Porsche 911 warm-up regulator adjustability 911 (1965-89) – 930 turbo (1975-89) pelican parts diy maintenance article electricity in homes

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An engine equipped with a Bosch CIS (K-Jetronic) fuel injection system depends on the accuracy of the control pressure for starting and driveability performance. If during a system pressure and performance test it is determined that the warm-up regulator is at fault, you are faced with an alternative: replace it (list price now about $280) or attempt to repair it.

The regulator is a fairly simple device which varies the control pressure with temperature (both engine and self-induced via an internal heating element). There are two main causes of malfunction: heating element failure and foreign material in the metering chamber.

A quick check with an ohm meter will determine if the heating element is defective. It should read 18 to 22 ohms resistance (I didn’t get this exact reading, but it wasn’t an open circuit). If the element is faulty, the regulator must be replaced unless you can locate a replacement heating element from a used regulator.

If satisfactory, the regulator can be carefully disassembled and cleaned. Take care that the two small orifices are completely clear. If the diaphragm shows any wear, flip it over at reassembly. (Be careful here-the diaphragm is VERY thin metal. I didn’t disassemble the bi-metal spring, just pushed it aside to remove the diaphragm.)

After re-installation, it may (WILL) require readjustment to obtain correct pressure relationships. (These pressures vary with the year of the car and the part number of the WUR. You can find them in the shop manual. If you don’t have them, I can Xerox and snail-mail)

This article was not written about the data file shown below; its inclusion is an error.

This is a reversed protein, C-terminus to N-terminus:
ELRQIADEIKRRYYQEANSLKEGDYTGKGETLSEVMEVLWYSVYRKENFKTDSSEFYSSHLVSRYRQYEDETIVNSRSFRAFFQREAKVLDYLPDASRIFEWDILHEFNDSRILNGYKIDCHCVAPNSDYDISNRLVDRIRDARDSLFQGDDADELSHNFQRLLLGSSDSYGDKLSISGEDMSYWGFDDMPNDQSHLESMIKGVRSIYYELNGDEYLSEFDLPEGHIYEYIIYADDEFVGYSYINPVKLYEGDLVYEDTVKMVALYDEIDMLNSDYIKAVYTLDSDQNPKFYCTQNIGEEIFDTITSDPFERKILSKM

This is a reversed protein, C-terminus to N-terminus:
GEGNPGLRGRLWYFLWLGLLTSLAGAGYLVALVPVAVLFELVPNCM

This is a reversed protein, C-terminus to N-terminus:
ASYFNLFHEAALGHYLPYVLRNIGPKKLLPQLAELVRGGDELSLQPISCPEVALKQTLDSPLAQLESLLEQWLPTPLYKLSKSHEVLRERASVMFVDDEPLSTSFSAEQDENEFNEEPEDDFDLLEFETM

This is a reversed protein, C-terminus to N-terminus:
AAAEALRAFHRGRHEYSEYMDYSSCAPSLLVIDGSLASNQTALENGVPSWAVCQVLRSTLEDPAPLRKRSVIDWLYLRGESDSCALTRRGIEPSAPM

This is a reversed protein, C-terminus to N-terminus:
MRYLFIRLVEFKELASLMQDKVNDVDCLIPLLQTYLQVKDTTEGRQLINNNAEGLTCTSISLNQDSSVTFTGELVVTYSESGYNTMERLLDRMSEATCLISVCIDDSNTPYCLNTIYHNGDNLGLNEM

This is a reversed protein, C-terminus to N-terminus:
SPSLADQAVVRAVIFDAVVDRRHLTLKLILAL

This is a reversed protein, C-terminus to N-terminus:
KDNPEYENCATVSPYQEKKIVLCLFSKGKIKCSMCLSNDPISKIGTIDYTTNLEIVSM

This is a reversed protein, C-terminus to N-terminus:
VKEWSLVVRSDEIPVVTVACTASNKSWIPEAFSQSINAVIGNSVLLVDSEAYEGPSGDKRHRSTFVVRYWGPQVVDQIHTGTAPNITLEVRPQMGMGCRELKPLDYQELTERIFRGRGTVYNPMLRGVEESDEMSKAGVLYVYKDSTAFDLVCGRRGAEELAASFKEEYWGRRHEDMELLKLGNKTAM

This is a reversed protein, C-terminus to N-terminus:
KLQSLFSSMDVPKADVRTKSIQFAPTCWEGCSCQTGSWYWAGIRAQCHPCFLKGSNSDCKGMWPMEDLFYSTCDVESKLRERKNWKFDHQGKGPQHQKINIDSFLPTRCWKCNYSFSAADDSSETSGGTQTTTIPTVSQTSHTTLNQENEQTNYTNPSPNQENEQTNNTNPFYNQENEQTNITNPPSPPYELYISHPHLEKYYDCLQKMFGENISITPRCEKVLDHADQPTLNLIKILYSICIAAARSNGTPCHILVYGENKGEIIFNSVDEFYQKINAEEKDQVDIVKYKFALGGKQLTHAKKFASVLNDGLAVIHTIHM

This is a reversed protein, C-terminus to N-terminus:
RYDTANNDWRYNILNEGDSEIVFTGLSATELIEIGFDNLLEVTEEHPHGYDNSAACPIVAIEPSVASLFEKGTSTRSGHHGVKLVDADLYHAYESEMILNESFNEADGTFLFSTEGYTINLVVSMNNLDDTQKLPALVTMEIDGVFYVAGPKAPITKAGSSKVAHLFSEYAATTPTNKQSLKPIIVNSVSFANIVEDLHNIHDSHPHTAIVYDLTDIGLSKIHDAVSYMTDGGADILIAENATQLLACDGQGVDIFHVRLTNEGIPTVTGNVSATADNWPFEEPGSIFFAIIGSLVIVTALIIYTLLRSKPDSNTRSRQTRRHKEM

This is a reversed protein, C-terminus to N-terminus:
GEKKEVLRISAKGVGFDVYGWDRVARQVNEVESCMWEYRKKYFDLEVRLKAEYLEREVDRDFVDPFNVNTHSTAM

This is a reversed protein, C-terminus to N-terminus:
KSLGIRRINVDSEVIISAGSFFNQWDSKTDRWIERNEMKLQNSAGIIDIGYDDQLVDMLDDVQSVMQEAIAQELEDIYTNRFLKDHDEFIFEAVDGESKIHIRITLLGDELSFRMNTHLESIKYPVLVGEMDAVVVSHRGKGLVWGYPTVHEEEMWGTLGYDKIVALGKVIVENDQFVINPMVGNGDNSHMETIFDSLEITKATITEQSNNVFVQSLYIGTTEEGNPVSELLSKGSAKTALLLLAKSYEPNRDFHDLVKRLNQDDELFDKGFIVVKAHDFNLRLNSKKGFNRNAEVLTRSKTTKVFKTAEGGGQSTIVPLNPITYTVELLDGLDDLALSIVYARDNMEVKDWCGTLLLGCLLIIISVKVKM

Bruce Anderson described in PANORAMA (October 1984) how this adjustment can be accomplished by "knocking the plug". The only problem with this procedure is if you "knock" it in too far, you must remove and reassemble the regulator to "knock" it back (indeed true, I tried this method). By the time you have obtained the best cold and hot values, you may have to do it several times.

The article also includes a diagram, but essentially you drill and tap a 5mm hole about 10mm deep into the center of the plug. Then drill a second 1.5mm hole in the crack between the plug and the WUR body. Put a 1.5mm roll pin in this hole and tap it down flush with the body (the idea is to keep the plug from rotating when you move it up and down with the pull-out screw).

Put a 5mm allen-head screw, with a washer slightly larger than the plug, and a 8mm diameter nut, into the 5mm hole. Keep the nut backed off, and gently tighten the screw until it bottoms in the hole. Now, to raise the plug (higher control pressure), hold the screw with an allen key and tighten the nut (it’s a tight fit, but an 8mm box-end wrench should fit over the head of the screw). To lower the plug (lower control pressure), hold the screw, back the nut off, and then tap the screw (I use a brass drift and it takes a fairly hard whack).

Of course, while you are doing any adjustments, you need to be looking at the control pressure. I bought a CIS gauge from J.C. Whitney for less than $60. Be sure that the electrical connector to the WUR is disconnected when setting cold control pressure, and that the engine is dead cold. To get the fuel pump to run, jump terminals 30 and 87a on the fuel pump relay socket (on my 83, it is the red relay in the luggage compartment).

If your car doesn’t have an O2 sensor, you are completely dependent on correct fuel pressures and mixture setting to get the engine to run correctly, so the WUR is important. After I did the WUR modification, I am confident that I can set my engine up properly, and it starts and runs perfectly, cold or hot.